What is a Position Paper?
A position paper is a piece of academic writing which argues debatable issues and uses supporting evidence to take a stand. Research is usually objective and makes conclusions based on data collected after observation and empirical measurement. Similarly, position papers are based on statistics, facts, opinions, and evidence. They are often written about popular issues where there are considerable differences in views and science is ambiguous. When writing a position paper, you should compare both sides of the argument and build your case to make the reader understand why you favor whichever side over the other. In summary, your position paper should:
- Have a topic with contrasting opinions
- Discuss both sides of an argument
- Take a stand and support it with evidence
Purpose of a Position Paper
The main goal of a position paper is to convince the reader that your argument is well-founded and worth listening to. It should generate support for your claims. To achieve this, a position paper must:
- Define the arguable issue.
- Discuss the relevance of the problem.
- Assert the author’s position in the thesis statement.
- Give supporting evidence-based arguments.
- Critically examine opposing positions using facts and presenting evidence to offer their strengths and weaknesses.
- Demonstrate the reasons for favoring one side over the other.
Position Paper Structure
A position paper has three parts: an introduction, the main body, and the conclusion. The main body is the bulk of the essay and is the section that differentiates a position paper from other pieces of academic writing.
The introduction gives background information about the issue and its relevance to the community. It also states the author’s position. This section should follow a flow that builds a thesis statement that asserts your position.
To begin the paper, define the problem, and provide the history and nature of the issue in relation to existing evidence. Sample points:
Definition- Euthanasia refers to the actions undertaken by a physician to intentionally end a patient’s life to relieve their pain or suffering, particularly during the final stages of a terminal disease.
History- Different countries have different laws on euthanasia, with some legalizing it to prevent the misuse of the practice. In countries where euthanasia is legalized, approximately 4% of all deaths are reported as euthanasia.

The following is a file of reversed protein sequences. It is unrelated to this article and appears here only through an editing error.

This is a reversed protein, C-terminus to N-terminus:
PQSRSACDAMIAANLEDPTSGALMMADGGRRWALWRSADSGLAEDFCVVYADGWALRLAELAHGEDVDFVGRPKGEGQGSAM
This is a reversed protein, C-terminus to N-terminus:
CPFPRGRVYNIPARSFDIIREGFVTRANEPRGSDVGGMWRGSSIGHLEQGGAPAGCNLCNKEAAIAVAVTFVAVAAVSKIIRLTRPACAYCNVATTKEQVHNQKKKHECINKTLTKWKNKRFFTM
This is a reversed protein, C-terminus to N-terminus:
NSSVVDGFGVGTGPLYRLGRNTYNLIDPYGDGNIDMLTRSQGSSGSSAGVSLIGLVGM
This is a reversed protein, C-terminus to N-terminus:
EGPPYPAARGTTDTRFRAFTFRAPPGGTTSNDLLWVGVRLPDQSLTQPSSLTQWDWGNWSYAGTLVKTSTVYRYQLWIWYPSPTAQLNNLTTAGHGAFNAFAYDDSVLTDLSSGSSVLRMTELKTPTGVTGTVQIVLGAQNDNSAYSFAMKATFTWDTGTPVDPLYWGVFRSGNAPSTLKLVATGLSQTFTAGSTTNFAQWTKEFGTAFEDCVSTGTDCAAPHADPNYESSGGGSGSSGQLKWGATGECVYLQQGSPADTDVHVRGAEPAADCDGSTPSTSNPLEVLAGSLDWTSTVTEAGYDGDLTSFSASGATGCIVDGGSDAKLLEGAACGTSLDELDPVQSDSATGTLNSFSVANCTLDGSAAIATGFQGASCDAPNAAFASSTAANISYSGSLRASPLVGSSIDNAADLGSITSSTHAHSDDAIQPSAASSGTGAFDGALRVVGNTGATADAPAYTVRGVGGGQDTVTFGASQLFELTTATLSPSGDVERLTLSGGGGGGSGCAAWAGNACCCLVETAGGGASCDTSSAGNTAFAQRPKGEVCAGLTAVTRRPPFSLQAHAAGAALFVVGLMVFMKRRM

Nature of the issue- Ethical, legal, moral, and cultural considerations are essential in deciding whether euthanasia is appropriate in end-of-life care.
Discuss why the issue is significant to society. Sample points:
Euthanasia puts people at risk, is incompatible with the physician’s role as a healer, and changes societal values over time.
Euthanasia should be legalized, and legislation enacted to control the practice, preventing it from being abused.
The body is the main part of a position paper. It contains a detailed description of the main arguments with supporting evidence. This section should present a coherent and logical discussion of opposing sides. Making a list of the claims and counterclaims helps you organize the paper well without missing key points.
A good position paper should acknowledge the validity of the counterclaims without discrediting your claims. You should be able to persuade the audience on why your position is better than the opposition. Refuting the counterarguments, where possible, helps make your position stronger. Using credible resources throughout the paper is crucial in a position paper. Every claim and counterargument should be backed by evidence, facts, and statistics. It is essential that you cite the sources correctly and thoroughly to prevent plagiarism. It also guides the reader on where to get more information on a particular subject. Developing an objective, balanced, and thoughtful argument that is not one-sided assures the success of a position paper.
In our sample position paper, we can develop various arguments and counterarguments based on ethical, legal, moral, and cultural considerations.
- Argument 1- Euthanasia provides relief from pain and suffering, allowing the individual to die with dignity, which is the goal of end-of-life care.
- Argument 2- The ethical principle of respect for autonomy requires physicians to respect the patient’s choice to die.
- Argument 3- Human rights imply that human beings have an explicit right to die, justifying euthanasia.
- Argument 4- Death is private, and other people have no right to interfere.
- Argument 5- Euthanasia already happens, so regulating it to prevent abuse is necessary.
- Counterargument 1- Life is sacred, and no one but God has the right to take it.
- Counterargument 2- The physician’s Hippocratic oath of doing no harm to the patients makes euthanasia unethical.
- Counterargument 3- The law is against deliberately taking someone’s life and requires people to protect vulnerable persons against actions that jeopardize their lives.
- Counterargument 4- Euthanasia assumes that some lives are worth less than others.
- Counterargument 5- Euthanasia weakens the community’s respect for the sanctity of life.
To conclude, summarize the key points and restate your position. You can also make recommendations based on the findings from the paper. In this section, you should focus on your argument. It is your final chance to convince the reader that your position is the best one, so avoid dwelling on the counterarguments.